Energy Department Honors South Dakota and Alaska Electric Cooperatives with 2012 Wind Cooperative of the Year Awards
Feb. 21, 2013
The Energy Department today recognized the East River Electric Power Cooperative of South Dakota and the Golden Valley Electric Association of Alaska as the 2012 Wind Cooperatives of the Year.
The 12th annual awards, presented at the National Rural Electric Cooperative Association (NRECA) TechAdvantage 2013 Conference and Expo in New Orleans, honor East River in the generation and transmission cooperative category and Golden Valley for wind energy development by a distribution cooperative. East River and Golden Valley were selected by a panel of experts from the wind industry, utilities, government, national laboratories, and cooperatives.
East River Electric Power Cooperative—Madison, South Dakota
A wholesale electric power supply cooperative serving eastern South Dakota and western Minnesota, East River Electric Power Cooperative is regarded as one of the earliest champions in installing the first utility-scale wind turbines in the Dakotas. In 2009, the co-op created South Dakota Wind Partners, LLC (SDWP)—a model for community-based, locally-owned wind development that is fully financed by South Dakota residents. In 2010, SDWP proposed a 10.5 megawatt (MW) addition to the 151 MW Prairie Winds SD1 project and worked with East River to convene investor meetings across the state. This approach helped raise $16 million in just 60 days with investments from more than 600 South Dakotans. The 10.5 MW project has been in operation since 2011, and is a community financing model for clean, domestic wind power that other providers can emulate.
Golden Valley Electric Association—Fairbanks, Alaska
Golden Valley Electric Association is focused on generating 20% of its peak load electricity—power supplied when customer demand is highest—from renewable energy by 2014. As part of this commitment, Golden Valley developed the 25 MW Eva Creek Wind Farm in Ferry, Alaska in 2012. The remote site is located at the end of a 10-mile dirt road, contributing to unique construction challenges. All materials arrived by railroad before being transported by truck along a road that had to be widened and straightened to accommodate the 147-foot-long blades. The Eva Creek Wind Farm project is expected to help the cooperative meet its renewable goals ahead of schedule, reduce dependence on oil, and save Golden Valley members as much as $4 million in annual electricity costs by the end of 2013.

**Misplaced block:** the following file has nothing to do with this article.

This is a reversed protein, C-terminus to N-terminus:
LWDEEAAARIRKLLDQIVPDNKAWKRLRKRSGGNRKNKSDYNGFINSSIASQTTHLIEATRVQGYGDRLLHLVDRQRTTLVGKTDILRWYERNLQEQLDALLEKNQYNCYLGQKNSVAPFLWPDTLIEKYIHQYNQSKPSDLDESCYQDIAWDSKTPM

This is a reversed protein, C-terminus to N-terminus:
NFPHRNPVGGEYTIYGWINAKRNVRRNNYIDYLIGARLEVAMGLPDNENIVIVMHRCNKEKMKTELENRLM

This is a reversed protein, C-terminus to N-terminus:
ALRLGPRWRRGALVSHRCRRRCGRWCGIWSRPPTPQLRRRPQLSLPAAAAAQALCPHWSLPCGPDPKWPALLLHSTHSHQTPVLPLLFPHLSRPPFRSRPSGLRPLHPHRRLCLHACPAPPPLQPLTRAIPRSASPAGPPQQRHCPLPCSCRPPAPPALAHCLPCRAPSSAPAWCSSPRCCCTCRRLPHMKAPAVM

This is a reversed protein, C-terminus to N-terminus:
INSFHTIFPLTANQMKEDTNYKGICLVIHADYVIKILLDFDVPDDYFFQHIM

The Energy Department's Office of Energy Efficiency and Renewable Energy accelerates development and facilitates deployment of energy efficiency and renewable energy technologies and market-based solutions that strengthen U.S. energy security, environmental quality, and economic vitality. For more information on DOE's Wind Powering America outreach and stakeholder engagement initiative, visit the Wind Powering America website.